R. quelen exposed to the n-hexane, dichloromethane, ethyl acetate, n-butane and aqueous extracts of C. buxifolia did not present any evidence of sedative or anesthetic effects during the 30 min evaluation period. The C. buxifolia ME at concentrations from 0.5-120 °L L-1 caused only light sedation (stage 1) in the R. quelen of both tested weights. Higher concentrations did not alter the silver catfish behavior within the 30 min evaluation period, and no difference was observed in the response to this extract between the two weight groups. In fish exposed to concentrations of the C. buxifolia ME greater than 10 °L L-1, it was observed that the time to induce sedation increased as the concentration increased (Fig. 1). R. quelen exposed to 1.0-50.0 °L L-1 C. buxifolia ME for 6 h maintained a uniform depth of sedation, i.e., they remained in stage 1.

Fig. 1
Time to reach the light sedation stage in Rhamdia quelen juveniles of two different weight classes exposed to the methanolic extract of Condalia buxifolia. The following equations were fitted to the data: For fish weighing 1.50 ± 0.02 g; y = 209.629 e0.015 x; r2 =0.996. For fish weighing 165.7 ± 22.5 g; y = 2039.020 e0.017 x; r2 =0.999. Where x = the concentration of the methanolic extract of C. buxifolia (μL L-1) and y = time for sedation(s).

Experiment II. Transport

After transport, the highest mortality was observed in the control group followed by the 1 °L L-1 eugenol and 25 °L L-1 C. buxifolia ME treatment groups. Conversely, the lowest mortality was observed in the 2.5 °L L-1 eugenol and 50 °L L-1 C. buxifolia ME treatment groups (Fig. 2).

Fig. 2
Mortality after the transport of Rhamdia quelen in plastic bags with eugenol and with the methanolic extract of Condalia buxifolia added to the water. The values are the means ± SEM. The different letters indicate significant differences between the treatments (P<0.05).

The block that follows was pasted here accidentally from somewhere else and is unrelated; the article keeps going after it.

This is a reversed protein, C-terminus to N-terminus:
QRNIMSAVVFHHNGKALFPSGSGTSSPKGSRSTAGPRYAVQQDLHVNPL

The 1 °L L-1 eugenol and 25 °L L-1 C. buxifolia ME treatments exhibited the highest DO levels in the water after transport. Additionally, the lowest CO2 and TAN levels were found in the water of the control group. The total alkalinity, water hardness levels and water temperature did not exhibit any significant differences among the treatments at the end of transport. Additionally, the pH and NH3 levels were significantly higher in the control group than in the other groups (Table 2).

Table 2
Water parameters before and after the transport (12 h) of Rhamdia quelen in plastic bags with eugenol and with the methanolic extract of Condalia buxifolia added to the water. The values are the means ± SEM. The asterisks indicate significant differences compared to the values before transport (P<0.05). The different letters in the rows indicate significant differences between the treatments after transport (P<0.05). The dissolved oxygen and carbon dioxide levels are expressed as mg L-1, and the total ammonia nitrogen and non-ionized ammonia are expressed as mg N L-1. The alkalinity and water hardness are expressed as mg CaCO3 L-1.

The net Na+, Cl-, and K+ effluxes were significantly higher in the fish from the control treatment group than in the fish from the other treatment groups. Moreover, the lowest net Na+, Cl-, and K+ effluxes were found for the 1 °L L-1 eugenol and 25 °L L-1 C. buxifolia ME treatment groups (Fig. 3).

Fig. 3
The net ion (Na+, Cl- and K+) fluxes measured for the transport of Rhamdia quelen in plastic bags with eugenol and with the methanolic extract of Condalia buxifolia added to the water. The values are the means ± SEM. The different letters indicate significant differences between the treatments for the same ion (P<0.05).

Discussion